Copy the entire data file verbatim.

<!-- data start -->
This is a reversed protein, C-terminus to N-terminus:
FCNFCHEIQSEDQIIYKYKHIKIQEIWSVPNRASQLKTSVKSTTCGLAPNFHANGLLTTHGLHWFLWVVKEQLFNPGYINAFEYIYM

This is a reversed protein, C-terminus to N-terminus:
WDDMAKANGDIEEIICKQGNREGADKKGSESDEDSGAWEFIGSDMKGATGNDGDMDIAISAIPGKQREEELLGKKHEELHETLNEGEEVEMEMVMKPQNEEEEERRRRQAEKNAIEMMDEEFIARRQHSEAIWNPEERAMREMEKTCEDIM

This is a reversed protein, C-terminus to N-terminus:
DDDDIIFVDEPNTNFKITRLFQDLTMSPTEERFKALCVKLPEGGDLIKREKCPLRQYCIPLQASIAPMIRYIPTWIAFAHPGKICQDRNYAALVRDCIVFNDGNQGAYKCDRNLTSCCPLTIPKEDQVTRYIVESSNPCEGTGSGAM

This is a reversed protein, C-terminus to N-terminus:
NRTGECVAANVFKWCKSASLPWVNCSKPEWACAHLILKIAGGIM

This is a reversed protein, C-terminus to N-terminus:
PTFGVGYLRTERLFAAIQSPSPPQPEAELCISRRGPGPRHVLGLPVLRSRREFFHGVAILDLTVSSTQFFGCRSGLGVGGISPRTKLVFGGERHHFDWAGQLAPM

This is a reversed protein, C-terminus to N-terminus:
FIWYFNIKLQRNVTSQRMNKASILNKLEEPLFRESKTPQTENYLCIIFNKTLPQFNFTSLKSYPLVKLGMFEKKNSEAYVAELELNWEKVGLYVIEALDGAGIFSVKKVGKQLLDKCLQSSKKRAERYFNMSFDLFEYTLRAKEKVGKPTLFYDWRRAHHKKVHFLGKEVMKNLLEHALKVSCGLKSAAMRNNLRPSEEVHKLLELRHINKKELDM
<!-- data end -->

This is a reversed protein, C-terminus to N-terminus:
FCNFCHEIQSEDQIIYKYKHIKIQEIWSVPNRASQLKTSVKSTTCGLAPNFHANGLLTTHGLHWFLWVVKEQLFNPGYINAFEYIYM

This is a reversed protein, C-terminus to N-terminus:
WDDMAKANGDIEEIICKQGNREGADKKGSESDEDSGAWEFIGSDMKGATGNDGDMDIAISAIPGKQREEELLGKKHEELHETLNEGEEVEMEMVMKPQNEEEEERRRRQAEKNAIEMMDEEFIARRQHSEAIWNPEERAMREMEKTCEDIM

This is a reversed protein, C-terminus to N-terminus:
DDDDIIFVDEPNTNFKITRLFQDLTMSPTEERFKALCVKLPEGGDLIKREKCPLRQYCIPLQASIAPMIRYIPTWIAFAHPGKICQDRNYAALVRDCIVFNDGNQGAYKCDRNLTSCCPLTIPKEDQVTRYIVESSNPCEGTGSGAM

This is a reversed protein, C-terminus to N-terminus:
NRTGECVAANVFKWCKSASLPWVNCSKPEWACAHLILKIAGGIM

This is a reversed protein, C-terminus to N-terminus:
PTFGVGYLRTERLFAAIQSPSPPQPEAELCISRRGPGPRHVLGLPVLRSRREFFHGVAILDLTVSSTQFFGCRSGLGVGGISPRTKLVFGGERHHFDWAGQLAPM

This is a reversed protein, C-terminus to N-terminus:
FIWYFNIKLQRNVTSQRMNKASILNKLEEPLFRESKTPQTENYLCIIFNKTLPQFNFTSLKSYPLVKLGMFEKKNSEAYVAELELNWEKVGLYVIEALDGAGIFSVKKVGKQLLDKCLQSSKKRAERYFNMSFDLFEYTLRAKEKVGKPTLFYDWRRAHHKKVHFLGKEVMKNLLEHALKVSCGLKSAAMRNNLRPSEEVHKLLELRHINKKELDM